Three weeks into CS3216, the rush has finally started to kick in.
There's nothing like seeing, in cold hard text, the feedback that our application is at a completely nothing stage, to give you a metaphoric kick up the backside. Sure, we all knew that we weren't anywhere close to reaching a stage where our product was even usable, let alone good, but seeing that expressed officially was still a huge motivation.
Maybe that is why coding for this is what is constantly running on my mind now. On a long bus ride, I was extremely restless and I found myself going over the details of the next fix that I wanted to make. It seems like I've become addicted to it - while my rational brain tells me I should go to bed to be somewhat more productive the next day when I'm more awake, my impulsive brain tells me that I should start working on the next feature / fix NOW. Which is a good thing, I guess?
When I'm not coding, I've found that thinking about the scale of the task that lies ahead is rather paralyzing. The number of considerations (functionality, usability, security, clean code, design to name a few) in a product are immense, and I'm not sure what I should be prioritizing. Since making such a decision is not easy, I'm avoiding it and just jumping on the next biggest glaring problem available. But as we learned in Algorithms courses, the greedy solution does not guarantee a globally optimum solution. The opportunity cost in time of coming up with a proper plan of action seems immense though, so against the advice of pretty much anyone with an ounce of rationality, I've taken to firefighting. Here's hoping that a productive team meeting over the weekend can sort this out.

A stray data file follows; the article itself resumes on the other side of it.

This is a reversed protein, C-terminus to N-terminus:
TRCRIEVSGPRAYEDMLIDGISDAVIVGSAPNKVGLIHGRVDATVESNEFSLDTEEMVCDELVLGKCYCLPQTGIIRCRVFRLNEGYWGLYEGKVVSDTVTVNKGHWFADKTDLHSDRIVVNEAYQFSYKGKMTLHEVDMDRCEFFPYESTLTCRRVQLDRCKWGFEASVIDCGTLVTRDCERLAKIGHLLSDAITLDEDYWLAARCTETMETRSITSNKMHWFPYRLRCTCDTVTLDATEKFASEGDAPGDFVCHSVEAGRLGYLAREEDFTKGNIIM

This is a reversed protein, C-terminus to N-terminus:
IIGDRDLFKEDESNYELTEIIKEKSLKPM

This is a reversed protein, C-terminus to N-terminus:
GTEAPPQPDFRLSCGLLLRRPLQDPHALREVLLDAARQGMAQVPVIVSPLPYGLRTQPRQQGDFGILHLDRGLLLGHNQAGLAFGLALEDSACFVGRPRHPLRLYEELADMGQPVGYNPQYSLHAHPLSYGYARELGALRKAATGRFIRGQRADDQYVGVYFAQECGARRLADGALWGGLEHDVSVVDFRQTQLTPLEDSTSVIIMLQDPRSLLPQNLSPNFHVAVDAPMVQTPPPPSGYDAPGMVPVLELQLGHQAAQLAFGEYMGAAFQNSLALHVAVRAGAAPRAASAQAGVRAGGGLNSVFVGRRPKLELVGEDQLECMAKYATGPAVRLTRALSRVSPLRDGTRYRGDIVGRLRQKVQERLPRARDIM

Facebook Application Seminar
Luckily (or unfortunately), the seminar presentation analysing an existing Facebook application, proved some sort of diversion from the aforementioned rush. My group has made an interesting choice, I believe, in choosing an application that has ~3.5k monthly users rather than the hugely popular ones everyone else has picked. I believe that only looking and analysing successful applications exposes you to quite a significant bias (see: survivorship bias), so looking at some not-so-successful ones provides a bit of balance.
An interesting point of this application, not really relevant to the actual content, was that the code was set to include fake competitors (bots) if not enough competitors were found online. The ethics of this are interesting - from the user point of view, I did not know they were bots, and I would have hated the UX if I were stuck at a 'Waiting for Users' dialog. But, hey, I don't like being lied to!